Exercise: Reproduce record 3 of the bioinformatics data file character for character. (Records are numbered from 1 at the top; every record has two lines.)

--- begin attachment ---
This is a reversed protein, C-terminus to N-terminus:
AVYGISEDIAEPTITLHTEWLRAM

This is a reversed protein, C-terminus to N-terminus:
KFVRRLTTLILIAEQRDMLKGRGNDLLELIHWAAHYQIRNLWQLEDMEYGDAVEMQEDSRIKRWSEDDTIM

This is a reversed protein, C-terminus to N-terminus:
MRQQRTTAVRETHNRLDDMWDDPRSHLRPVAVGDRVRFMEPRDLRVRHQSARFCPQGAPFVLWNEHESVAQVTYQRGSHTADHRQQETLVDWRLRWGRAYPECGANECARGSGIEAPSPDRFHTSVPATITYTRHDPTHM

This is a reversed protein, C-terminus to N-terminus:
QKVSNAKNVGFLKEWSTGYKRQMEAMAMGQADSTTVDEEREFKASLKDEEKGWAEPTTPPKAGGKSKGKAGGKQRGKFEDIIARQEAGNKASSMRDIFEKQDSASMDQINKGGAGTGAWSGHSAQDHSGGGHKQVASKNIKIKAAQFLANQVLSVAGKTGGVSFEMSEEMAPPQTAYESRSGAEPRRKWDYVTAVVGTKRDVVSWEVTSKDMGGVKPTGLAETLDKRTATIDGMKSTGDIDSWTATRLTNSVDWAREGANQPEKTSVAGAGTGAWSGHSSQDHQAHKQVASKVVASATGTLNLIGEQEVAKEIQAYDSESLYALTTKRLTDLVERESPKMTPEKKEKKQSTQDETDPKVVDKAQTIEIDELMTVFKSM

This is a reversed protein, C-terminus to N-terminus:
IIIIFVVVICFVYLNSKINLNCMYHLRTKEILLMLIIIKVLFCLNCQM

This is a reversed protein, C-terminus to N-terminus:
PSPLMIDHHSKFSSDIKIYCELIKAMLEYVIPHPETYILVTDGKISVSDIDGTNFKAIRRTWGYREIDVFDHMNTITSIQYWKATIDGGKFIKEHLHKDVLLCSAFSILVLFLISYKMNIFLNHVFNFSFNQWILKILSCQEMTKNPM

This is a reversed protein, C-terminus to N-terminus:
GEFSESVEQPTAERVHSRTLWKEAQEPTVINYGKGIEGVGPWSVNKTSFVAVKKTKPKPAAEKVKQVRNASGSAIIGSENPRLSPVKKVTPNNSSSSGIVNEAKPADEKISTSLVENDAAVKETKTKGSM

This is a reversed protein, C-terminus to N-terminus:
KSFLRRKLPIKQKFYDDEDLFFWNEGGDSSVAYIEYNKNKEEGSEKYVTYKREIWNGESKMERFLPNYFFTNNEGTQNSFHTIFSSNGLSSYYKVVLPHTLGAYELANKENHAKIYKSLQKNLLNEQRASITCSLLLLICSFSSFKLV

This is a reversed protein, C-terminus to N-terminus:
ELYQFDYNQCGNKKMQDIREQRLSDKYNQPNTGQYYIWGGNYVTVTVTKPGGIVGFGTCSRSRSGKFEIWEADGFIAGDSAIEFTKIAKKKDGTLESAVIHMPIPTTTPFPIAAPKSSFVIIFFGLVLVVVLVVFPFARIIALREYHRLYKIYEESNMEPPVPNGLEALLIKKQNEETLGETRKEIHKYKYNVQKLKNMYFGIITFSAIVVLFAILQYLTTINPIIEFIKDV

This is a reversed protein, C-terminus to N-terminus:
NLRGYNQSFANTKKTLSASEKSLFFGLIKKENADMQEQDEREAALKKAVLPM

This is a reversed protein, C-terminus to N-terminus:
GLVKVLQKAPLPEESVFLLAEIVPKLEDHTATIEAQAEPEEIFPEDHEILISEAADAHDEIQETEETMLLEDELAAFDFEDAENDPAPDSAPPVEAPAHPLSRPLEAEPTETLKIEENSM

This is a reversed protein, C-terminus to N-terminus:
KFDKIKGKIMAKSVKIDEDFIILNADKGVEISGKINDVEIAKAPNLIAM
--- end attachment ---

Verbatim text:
This is a reversed protein, C-terminus to N-terminus:
MRQQRTTAVRETHNRLDDMWDDPRSHLRPVAVGDRVRFMEPRDLRVRHQSARFCPQGAPFVLWNEHESVAQVTYQRGSHTADHRQQETLVDWRLRWGRAYPECGANECARGSGIEAPSPDRFHTSVPATITYTRHDPTHM